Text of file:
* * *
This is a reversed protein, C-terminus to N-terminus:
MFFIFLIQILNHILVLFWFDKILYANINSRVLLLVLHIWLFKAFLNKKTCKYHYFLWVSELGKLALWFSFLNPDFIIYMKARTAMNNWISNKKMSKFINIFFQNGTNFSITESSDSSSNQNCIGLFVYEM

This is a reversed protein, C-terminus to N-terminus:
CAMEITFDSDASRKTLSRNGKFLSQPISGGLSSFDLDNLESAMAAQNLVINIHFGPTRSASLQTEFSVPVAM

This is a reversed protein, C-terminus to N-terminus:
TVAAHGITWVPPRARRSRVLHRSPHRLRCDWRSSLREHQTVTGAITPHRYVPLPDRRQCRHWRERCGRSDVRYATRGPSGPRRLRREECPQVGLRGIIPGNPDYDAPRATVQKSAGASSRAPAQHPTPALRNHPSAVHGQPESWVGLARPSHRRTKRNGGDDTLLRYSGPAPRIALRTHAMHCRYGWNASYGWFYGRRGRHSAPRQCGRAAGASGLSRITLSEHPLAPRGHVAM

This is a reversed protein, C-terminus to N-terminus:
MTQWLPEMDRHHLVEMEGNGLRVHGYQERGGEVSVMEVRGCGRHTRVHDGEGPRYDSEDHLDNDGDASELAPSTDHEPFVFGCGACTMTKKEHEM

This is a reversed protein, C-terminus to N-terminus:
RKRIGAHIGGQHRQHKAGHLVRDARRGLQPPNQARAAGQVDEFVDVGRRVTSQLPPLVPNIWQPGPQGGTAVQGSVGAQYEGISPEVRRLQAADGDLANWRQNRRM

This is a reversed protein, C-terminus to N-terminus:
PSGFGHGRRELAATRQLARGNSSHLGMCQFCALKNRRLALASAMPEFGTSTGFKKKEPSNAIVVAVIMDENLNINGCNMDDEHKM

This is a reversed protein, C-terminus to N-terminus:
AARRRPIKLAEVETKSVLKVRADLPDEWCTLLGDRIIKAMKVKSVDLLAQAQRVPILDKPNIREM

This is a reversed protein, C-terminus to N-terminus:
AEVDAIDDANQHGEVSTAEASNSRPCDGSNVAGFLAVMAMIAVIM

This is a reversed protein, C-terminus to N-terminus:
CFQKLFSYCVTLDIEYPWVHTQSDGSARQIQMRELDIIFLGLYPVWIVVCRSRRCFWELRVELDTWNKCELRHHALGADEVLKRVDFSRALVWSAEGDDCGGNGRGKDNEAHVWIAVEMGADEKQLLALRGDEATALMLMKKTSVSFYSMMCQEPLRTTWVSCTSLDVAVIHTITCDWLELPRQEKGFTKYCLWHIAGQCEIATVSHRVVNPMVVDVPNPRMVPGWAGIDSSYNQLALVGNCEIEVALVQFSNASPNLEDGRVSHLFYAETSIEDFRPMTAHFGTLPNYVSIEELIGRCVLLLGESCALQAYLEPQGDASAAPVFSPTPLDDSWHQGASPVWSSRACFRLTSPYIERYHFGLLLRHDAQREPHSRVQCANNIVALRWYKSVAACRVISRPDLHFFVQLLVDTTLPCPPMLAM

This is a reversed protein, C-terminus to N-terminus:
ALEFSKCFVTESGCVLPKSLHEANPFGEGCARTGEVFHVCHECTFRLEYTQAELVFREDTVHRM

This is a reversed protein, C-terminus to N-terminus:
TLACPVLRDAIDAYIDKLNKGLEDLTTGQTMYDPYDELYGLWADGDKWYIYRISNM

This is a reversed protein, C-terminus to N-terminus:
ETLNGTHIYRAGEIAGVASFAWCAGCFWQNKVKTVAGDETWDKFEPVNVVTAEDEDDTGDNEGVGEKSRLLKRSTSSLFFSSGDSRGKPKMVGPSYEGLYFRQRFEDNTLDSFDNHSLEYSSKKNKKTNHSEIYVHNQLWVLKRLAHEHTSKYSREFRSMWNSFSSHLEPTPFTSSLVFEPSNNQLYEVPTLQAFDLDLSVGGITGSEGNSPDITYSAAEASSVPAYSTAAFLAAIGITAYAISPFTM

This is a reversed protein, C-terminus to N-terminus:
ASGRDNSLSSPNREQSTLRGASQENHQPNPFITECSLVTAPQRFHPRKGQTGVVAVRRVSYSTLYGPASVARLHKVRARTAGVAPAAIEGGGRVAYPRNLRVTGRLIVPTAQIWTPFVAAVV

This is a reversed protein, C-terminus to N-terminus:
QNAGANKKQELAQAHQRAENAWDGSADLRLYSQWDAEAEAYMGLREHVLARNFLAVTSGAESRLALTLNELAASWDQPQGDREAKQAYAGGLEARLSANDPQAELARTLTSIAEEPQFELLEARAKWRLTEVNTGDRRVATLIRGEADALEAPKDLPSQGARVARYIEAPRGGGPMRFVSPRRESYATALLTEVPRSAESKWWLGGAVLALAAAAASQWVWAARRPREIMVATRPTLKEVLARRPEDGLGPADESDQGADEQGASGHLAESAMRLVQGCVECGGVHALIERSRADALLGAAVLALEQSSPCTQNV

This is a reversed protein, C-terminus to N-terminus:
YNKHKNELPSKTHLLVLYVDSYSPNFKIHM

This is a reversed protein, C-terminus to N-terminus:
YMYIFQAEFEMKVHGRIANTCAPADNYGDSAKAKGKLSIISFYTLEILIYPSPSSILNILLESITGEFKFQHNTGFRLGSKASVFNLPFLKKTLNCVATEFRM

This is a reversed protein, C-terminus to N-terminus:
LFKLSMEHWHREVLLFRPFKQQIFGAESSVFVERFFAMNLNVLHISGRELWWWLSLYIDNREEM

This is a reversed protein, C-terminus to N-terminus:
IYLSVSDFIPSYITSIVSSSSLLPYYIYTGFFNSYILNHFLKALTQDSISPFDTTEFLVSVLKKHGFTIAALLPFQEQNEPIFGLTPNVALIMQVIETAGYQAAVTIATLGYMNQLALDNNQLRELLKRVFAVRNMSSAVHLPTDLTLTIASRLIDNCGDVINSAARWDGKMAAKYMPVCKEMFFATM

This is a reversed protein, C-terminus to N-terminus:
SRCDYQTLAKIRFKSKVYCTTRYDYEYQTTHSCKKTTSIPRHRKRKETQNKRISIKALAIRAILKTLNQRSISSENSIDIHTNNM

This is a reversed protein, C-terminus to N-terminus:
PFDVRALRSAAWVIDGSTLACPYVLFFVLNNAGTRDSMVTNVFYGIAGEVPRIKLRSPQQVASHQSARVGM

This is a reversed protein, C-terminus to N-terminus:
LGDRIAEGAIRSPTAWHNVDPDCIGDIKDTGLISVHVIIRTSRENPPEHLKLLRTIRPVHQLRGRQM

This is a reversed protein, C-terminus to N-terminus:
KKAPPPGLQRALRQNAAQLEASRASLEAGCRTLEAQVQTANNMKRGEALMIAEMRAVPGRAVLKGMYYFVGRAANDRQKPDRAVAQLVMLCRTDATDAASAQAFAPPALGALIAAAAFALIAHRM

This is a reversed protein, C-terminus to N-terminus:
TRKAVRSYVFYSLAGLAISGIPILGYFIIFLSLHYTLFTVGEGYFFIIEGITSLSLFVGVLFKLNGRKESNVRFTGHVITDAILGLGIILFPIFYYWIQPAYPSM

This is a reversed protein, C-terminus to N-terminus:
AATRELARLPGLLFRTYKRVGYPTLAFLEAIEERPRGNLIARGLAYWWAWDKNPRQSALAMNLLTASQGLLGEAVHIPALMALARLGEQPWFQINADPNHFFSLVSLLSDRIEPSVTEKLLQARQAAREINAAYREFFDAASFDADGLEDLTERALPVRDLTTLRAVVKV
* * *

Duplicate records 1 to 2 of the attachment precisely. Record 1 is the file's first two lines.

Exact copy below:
This is a reversed protein, C-terminus to N-terminus:
MFFIFLIQILNHILVLFWFDKILYANINSRVLLLVLHIWLFKAFLNKKTCKYHYFLWVSELGKLALWFSFLNPDFIIYMKARTAMNNWISNKKMSKFINIFFQNGTNFSITESSDSSSNQNCIGLFVYEM

This is a reversed protein, C-terminus to N-terminus:
CAMEITFDSDASRKTLSRNGKFLSQPISGGLSSFDLDNLESAMAAQNLVINIHFGPTRSASLQTEFSVPVAM